Some people even recommend reading your manuscript backwards, sentence by sentence. While this won’t help you track the flow of the story, it focuses attention on the sentence level. Finally, certain computer programs and web platforms are designed to identify spelling and grammar errors, and in some cases even identify clichés. While these programs are not recommended for developmental editing (when you’re shaping the story), they can be an option for later polishing. (They can also make mistakes, though, so don’t trust Microsoft Word’s spelling & grammar check to be right about everything.)

How Much Is Enough?

How much editing you need to do depends on your goals for the story. If you simply want to write down the bedtime stories you tell your children as a family record, a spelling error or two doesn’t matter too much. If you are going to submit work to a publisher, you need to be more careful. Some editors and agents say they will stop reading if they find errors in the first few pages, or more than one typo every few pages. If you plan to self-publish, most experts advise hiring a professional editor to help you shape the story and a professional proofreader to make sure the book doesn’t go out with typos. Weak writing and other errors could cause readers to get annoyed and leave bad reviews.

Looking at all the steps to successful self-editing may be daunting, but break them down into pieces, take a step at a time, and don’t rush your revisions. “This whole process could easily take several months,” Renner says. “Don’t shoot yourself in the foot by putting your manuscript out too soon.”

Each time you go through this process you’ll be developing your skills, making the next time easier. “Like anything else, self-editing becomes easier the more you do it,” Peschel says. “When it becomes second-nature, you’ll have made a big leap toward becoming a professional writer.”

Stop by next Wednesday for final tips on editing – or subscribe to get posts automatically and never miss a post. You can use the Subscribe buttons to the right, or add http://chriseboch.blogspot.com/ to Feedly or another reader.

You can get the extended version of this essay, and a lot more, in You Can Write for Children: A Guide to Writing Great Stories, Articles, and Books for Kids and Teenagers. Order for Kindle, in paperback, or in Large Print paperback. Advanced Plotting also has advice on editing novels.

Chris Eboch writes fiction and nonfiction for all ages, with over 30 traditionally published books for children. Learn more at www.chriseboch.com or her Amazon page. Sign up for Chris’s Workshop Newsletter for classes and critique offers.


Chris also writes novels of suspense and romance for adults under the name Kris Bock; read excerpts at www.krisbock.com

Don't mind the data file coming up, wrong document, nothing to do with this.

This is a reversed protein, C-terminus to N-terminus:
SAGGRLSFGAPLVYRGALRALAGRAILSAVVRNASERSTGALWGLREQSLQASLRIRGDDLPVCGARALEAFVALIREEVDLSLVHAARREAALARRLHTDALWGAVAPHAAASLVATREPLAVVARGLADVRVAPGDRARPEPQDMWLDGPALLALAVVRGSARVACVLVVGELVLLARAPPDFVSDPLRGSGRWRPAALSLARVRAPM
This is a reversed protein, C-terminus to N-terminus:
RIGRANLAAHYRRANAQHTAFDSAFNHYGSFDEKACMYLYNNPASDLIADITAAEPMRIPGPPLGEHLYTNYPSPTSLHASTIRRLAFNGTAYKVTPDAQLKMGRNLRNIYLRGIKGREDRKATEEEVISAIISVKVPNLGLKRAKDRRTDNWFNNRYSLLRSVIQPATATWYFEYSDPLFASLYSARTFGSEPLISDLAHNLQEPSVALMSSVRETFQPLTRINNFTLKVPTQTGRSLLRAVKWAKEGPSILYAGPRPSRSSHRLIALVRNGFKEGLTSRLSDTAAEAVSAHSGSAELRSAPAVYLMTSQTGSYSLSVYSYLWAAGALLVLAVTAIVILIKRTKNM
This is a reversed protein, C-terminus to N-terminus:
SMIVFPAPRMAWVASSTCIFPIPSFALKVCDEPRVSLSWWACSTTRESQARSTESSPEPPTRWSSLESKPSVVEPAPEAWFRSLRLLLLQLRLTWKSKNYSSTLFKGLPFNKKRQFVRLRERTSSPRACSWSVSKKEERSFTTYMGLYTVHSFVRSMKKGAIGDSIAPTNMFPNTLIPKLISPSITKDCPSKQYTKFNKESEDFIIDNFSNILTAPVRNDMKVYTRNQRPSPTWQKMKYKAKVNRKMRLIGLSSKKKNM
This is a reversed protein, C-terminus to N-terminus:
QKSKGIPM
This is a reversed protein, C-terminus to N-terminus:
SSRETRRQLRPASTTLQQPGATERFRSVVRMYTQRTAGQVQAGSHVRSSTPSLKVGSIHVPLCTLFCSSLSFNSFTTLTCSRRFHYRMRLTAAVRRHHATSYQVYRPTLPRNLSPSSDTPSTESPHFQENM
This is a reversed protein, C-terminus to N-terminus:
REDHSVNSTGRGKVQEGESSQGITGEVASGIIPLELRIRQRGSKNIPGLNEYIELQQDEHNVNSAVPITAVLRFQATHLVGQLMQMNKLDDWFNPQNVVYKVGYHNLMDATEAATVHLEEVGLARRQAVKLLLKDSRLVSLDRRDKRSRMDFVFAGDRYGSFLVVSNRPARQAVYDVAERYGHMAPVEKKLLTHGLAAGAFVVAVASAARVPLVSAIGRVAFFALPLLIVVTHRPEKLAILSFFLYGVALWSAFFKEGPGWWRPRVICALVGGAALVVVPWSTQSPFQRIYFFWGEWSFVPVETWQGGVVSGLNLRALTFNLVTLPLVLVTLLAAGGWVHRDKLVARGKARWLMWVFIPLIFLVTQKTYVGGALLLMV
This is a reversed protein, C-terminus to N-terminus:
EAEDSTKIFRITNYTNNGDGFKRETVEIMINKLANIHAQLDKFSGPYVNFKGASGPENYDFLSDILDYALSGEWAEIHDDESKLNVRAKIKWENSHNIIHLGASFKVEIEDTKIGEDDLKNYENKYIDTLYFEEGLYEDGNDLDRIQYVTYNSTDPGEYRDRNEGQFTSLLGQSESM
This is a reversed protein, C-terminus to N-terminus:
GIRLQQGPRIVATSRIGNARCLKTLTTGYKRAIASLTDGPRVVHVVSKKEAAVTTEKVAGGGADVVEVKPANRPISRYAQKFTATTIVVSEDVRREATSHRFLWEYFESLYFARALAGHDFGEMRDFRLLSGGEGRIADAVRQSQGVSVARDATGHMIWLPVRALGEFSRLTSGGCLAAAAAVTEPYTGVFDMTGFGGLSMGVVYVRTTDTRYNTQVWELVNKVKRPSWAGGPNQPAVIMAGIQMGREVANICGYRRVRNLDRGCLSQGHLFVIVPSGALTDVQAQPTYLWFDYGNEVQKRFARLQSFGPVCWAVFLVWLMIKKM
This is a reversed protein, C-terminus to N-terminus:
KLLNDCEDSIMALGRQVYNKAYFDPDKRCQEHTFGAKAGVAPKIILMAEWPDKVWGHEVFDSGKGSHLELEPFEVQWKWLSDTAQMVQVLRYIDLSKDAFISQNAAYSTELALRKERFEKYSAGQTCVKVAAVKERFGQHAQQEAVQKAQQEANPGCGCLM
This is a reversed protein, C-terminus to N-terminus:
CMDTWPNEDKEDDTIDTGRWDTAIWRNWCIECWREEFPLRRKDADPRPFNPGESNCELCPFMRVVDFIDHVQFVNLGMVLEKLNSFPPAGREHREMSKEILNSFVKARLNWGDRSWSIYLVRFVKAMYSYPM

Monday, March 6, 2017

Editing Your Novel during #NaNoEdMo – The Big Picture

In honor of #NaNoEdMo (National Novel Editing Month), I'm sharing some advice from You Can Write for Children: A Guide to Writing Great Stories, Articles, and Books for Kids and Teenagers.

The book market is more competitive than ever. Editors with mile-high submission piles can afford to choose only exceptional manuscripts. Authors who self-publish must produce work that is equal to releases from traditional publishers. And regardless of their publishing path, authors face competition from tens of thousands of other books. Serious authors know they must extensively edit and polish their manuscripts.

For many writers, a new manuscript is their “baby.” You love it, and it may be hard to think of it as anything less than perfect. But you wouldn’t send your newborn baby out into the world and expect it to survive on its own. You help your children grow up, teaching them, gently correcting misbehavior, and helping them express their wonderful selves. As your children grow older, you can step back a bit and see them as individuals in their own right, separate from you. Once they are grown, you can send them off into the world, perhaps still worrying at times but with confidence that they can survive on their own.

Editing a manuscript is similar. You need to distance yourself enough from the work that you can see it for what it is – not what you dreamed it would be, but what is actually on the page. Then you guide and shape it, perhaps with help from others. You release it into the world when you’re confident the story can survive on its own, without you there to explain or defend it.

The Big Picture

Wading through hundreds of novel pages trying to identify every problem at once is intimidating and hardly effective. Even editing a picture book, short story, or article can be overwhelming if you try to address every issue at once. The best self-editors break the editorial process into steps. They also develop practices that allow them to step back from the manuscript and see it as a whole.